Tag Archives: novel

Presence

I have been absent. This blog hasn’t had much of an update in some time, and I have no illusions that this is a bad thing.

Then again, I consider myself a writer—or at least I aspire to be a writer—and a substantial part of being an active, contributing artist in our modern society means having a presence.

Of course, that primarily means an internet presence. The flashy artists, the ones who show up in trendy magazines or are renowned in the lit scene, they live in big cities and can attend live events, buy drinks for fellow poets, or have a one night stand with that cute up-and-coming singer/songwriter. More than anything else they do, they show up.

More than anything else I do, I don’t show up.

I have a measly internet presence. Years ago, a woman wearing too much make-up laughed at me. How the fuck could I even be human if I didn’t have Facebook? It was a naïvely idealist view, at the time. Something I could roll my eyes at and dismiss. But since then, it has become more and more true.

Not that I feel any less human. In fact, in the past year of neglecting the internet—after too many years trying to coyly join in on the party—I feel more alive than I ever have. But then again, as the Millenials say (and let’s face it, Millenials will become the dominant force as Baby Boomers vegetate & die): if you did it but didn’t record it, did it happen at all?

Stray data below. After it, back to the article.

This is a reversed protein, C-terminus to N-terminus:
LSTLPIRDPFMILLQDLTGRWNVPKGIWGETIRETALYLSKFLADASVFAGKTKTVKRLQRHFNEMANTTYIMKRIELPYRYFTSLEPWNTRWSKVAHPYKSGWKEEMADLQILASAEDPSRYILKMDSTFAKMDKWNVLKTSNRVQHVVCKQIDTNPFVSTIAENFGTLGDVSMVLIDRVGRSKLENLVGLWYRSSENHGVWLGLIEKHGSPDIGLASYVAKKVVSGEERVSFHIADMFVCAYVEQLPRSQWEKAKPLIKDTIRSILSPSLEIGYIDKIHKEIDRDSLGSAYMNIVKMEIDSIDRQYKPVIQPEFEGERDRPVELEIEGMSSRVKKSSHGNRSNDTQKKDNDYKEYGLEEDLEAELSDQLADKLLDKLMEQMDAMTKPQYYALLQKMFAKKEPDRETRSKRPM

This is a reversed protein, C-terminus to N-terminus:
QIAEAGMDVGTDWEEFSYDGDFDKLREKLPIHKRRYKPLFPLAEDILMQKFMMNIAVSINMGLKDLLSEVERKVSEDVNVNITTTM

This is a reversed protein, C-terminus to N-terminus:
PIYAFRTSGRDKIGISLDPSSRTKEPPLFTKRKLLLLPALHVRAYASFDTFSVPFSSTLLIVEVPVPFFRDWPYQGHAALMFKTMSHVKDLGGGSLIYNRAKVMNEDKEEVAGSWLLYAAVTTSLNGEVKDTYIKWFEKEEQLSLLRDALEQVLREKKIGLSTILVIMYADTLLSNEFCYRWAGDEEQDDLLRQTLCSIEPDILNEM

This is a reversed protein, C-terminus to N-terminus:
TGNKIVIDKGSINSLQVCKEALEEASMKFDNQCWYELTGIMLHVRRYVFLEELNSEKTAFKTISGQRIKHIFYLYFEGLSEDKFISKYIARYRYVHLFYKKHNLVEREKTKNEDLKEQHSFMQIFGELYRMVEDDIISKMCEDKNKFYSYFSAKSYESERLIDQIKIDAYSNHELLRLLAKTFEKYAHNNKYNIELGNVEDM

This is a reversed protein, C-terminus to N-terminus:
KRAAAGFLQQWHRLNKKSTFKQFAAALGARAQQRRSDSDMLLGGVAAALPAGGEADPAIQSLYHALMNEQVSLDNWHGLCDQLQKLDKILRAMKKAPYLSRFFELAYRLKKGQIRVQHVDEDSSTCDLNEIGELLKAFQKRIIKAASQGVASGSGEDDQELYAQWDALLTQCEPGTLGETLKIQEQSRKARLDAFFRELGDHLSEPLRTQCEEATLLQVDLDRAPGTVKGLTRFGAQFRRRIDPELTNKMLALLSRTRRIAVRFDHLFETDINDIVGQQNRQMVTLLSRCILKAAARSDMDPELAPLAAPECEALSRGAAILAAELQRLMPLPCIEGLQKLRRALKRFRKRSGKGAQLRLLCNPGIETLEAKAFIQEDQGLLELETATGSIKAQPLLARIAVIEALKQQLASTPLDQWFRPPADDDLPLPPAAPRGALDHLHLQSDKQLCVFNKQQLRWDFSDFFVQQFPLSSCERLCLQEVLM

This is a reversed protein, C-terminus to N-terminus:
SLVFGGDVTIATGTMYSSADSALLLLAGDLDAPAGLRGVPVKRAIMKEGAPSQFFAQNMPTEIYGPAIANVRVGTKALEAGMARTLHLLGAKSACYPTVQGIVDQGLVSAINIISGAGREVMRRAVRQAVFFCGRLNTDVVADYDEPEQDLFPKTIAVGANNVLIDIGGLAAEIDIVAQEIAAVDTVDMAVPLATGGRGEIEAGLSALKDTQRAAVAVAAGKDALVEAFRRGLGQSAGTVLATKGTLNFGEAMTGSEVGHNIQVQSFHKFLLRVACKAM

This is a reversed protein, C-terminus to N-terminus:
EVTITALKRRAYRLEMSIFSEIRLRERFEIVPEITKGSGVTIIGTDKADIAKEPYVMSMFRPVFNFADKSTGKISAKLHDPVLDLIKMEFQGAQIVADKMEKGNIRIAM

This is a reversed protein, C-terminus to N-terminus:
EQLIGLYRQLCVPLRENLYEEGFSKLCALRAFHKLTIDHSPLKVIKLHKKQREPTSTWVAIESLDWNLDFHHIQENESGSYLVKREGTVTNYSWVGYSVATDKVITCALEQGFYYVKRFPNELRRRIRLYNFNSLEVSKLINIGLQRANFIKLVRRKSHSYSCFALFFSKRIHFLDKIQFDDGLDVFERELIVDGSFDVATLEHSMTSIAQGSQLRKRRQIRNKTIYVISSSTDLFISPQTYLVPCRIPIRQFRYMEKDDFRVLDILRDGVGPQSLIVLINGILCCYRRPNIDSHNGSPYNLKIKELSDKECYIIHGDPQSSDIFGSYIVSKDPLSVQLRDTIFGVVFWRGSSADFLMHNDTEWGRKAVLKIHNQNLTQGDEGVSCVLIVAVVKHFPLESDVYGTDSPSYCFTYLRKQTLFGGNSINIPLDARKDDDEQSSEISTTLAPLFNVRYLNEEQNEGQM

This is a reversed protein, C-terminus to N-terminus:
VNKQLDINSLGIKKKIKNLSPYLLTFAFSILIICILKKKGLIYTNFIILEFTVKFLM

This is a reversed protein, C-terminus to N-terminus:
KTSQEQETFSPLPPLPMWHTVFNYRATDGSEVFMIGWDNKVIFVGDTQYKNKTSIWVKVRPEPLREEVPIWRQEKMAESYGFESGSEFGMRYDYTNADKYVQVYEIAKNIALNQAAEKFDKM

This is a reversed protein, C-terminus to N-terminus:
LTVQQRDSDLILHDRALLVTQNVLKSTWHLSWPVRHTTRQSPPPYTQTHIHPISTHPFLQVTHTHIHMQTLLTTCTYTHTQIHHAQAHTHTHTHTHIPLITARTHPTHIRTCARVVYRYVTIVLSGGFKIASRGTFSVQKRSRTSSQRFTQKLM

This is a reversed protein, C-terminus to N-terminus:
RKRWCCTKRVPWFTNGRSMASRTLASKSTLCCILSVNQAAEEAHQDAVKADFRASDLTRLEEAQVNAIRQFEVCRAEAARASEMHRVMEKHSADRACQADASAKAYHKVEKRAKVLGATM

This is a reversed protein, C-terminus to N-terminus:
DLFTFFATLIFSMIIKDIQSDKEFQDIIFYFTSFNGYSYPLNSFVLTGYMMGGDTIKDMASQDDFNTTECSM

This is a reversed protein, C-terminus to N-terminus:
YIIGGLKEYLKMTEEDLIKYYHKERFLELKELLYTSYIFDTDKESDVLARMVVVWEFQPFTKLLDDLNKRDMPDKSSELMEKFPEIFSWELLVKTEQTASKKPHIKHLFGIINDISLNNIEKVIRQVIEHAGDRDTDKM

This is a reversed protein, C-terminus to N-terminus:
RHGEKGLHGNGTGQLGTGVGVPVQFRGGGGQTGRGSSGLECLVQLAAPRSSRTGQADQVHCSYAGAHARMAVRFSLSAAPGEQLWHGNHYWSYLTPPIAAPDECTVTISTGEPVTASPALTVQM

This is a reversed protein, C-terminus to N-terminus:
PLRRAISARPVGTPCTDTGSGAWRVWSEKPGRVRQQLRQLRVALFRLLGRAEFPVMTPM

None of it happened. Because life never happened. It is happening, or it is not. Anything besides what is currently happening is either memory or imagination. Life itself is an existential experience, a matter of the present—of being present—of presence—and there we are again, with that goddamn pejorative.

What really gets me about presence is Definition 1.1 in the Oxford Dictionary: “A person or thing that exists or is present in a place but is not seen.” That is essentially internet presence, although of course, with the narcissistic twist that the internet produces, this usage gets confused with 1.3: “The impressive manner or appearance of a person.”

The first definition speaks to something beyond the self, something beyond the senses. The second speaks to ego, the self, the senses. The way we interact with the internet is that: it’s beyond the senses, beyond the self, beyond the ego—and yet it engages the senses, the self, and the ego. It’s an empty egg, and we’re subsisting on an imagined yolk.

I prefer the first definition. I even take it to heart and let it expand: “A person or thing that exists or is present in a place but is not seen, heard, felt, smelled, or tasted.”

Then what is it?

I don’t know. Maybe that is what I am endeavoring to find out.

In the Newspaper: One For My Mom’s Fridge

Caseros - Meridian Booster 2015

Read the full story from the Meridian Booster online.

If I was smart, or more adept in the Ways of the Extrovert, I probably would have done this a long time ago. But alas, my introversion has conversely become something I have accepted…and something that I would readily trade away for three magical extrovert beans.

It took me too long to seek out some exposure for my novel, Onwards & Outwards. I am getting used to the idea that the artist in modern society is, more than anything, loud (it has probably always been the case). The quiet artist, the secret sharer who bares their soul with the door closed, or the one that does not ask for a person’s eyes, ears, and heart, is one that easily becomes just another weirdo in the din.

But that’s okay. Because I don’t have to deal with coverage and criticism about people crying because I didn’t sign their autographs.